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JPMorgan Analysts Saw SVB’s Liquidity Problems Last Fall And STILL Pushed The Stock
Echoes Of The Tech Bubble
We may be thinking of the wrong bubble comparing the banking crises of today with 2007-2008. The better analogy may be the 2001 tech bubble.
How else to explain JPMorgan analysts identifying Silicon Valley Bank’s liquidity problems last November and still hyping the stock?
JPM released its now-troubling research after holding a “deep dive webinar with SVB CFO Dan Beck,” the report said.
“Should the balance of deposit outflows and inflows persist for longer than expected, another key topic we discussed … is the risk that SVB will need to sell underwater [Held To Maturity] securities and realize losses,” the report said.
“The focus of investors rapidly shifted to the company’s $16 billion unrealized losses in its HTM securities portfolio with investors expressing that should deposit outflows persist for longer than expected, the company may need to sell underwater HTM securities to meet cash needs.”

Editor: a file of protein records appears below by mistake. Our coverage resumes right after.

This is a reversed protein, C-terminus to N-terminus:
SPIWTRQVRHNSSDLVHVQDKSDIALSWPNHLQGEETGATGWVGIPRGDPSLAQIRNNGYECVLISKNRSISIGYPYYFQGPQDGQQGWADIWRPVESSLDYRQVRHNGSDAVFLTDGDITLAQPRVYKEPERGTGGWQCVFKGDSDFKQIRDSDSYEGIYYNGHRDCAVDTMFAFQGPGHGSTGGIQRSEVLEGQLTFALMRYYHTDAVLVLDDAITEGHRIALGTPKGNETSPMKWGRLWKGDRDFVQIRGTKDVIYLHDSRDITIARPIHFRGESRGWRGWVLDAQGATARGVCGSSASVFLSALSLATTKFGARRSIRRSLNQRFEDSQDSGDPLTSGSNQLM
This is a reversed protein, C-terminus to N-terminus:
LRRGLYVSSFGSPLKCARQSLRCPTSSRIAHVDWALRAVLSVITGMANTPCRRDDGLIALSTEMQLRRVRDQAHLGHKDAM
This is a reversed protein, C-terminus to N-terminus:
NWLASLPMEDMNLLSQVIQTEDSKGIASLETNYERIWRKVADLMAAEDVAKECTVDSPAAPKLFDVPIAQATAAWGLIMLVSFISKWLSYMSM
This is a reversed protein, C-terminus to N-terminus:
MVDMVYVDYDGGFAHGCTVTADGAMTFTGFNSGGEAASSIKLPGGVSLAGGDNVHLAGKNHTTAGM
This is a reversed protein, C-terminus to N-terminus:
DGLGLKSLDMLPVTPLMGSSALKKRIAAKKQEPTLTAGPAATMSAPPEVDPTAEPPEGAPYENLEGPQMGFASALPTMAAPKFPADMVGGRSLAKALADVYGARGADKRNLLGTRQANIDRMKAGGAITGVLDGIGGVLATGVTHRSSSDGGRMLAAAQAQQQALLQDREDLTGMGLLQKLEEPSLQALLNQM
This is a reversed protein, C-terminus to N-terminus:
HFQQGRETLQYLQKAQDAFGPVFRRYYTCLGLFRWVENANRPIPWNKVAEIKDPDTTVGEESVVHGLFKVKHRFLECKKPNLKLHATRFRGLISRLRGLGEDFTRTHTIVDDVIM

Still, JPM’s analysts were largely optimistic about the California-based bank and even gave it an “overweight rating” — meaning the stock’s value would increase.
JPMorgan analysts did a deeper dive than I did last night, saw all the same red flags and then some, and still recommended the stock.
All of SVB’s depositors and VC customers had access to the bank's SEC filings and the JPMorgan research and still shrugged off the obvious problems.
Those old enough to remember the 2001 tech stock bubble might recognize the duplicity and mendacity the “research”, as well as the casual disregard for business and investment fundamentals by the rest of Wall Street.
There's a lot to criticize about the Fed's interest rate hikes, but SVB's collapse of completely a self-inflicted wound.
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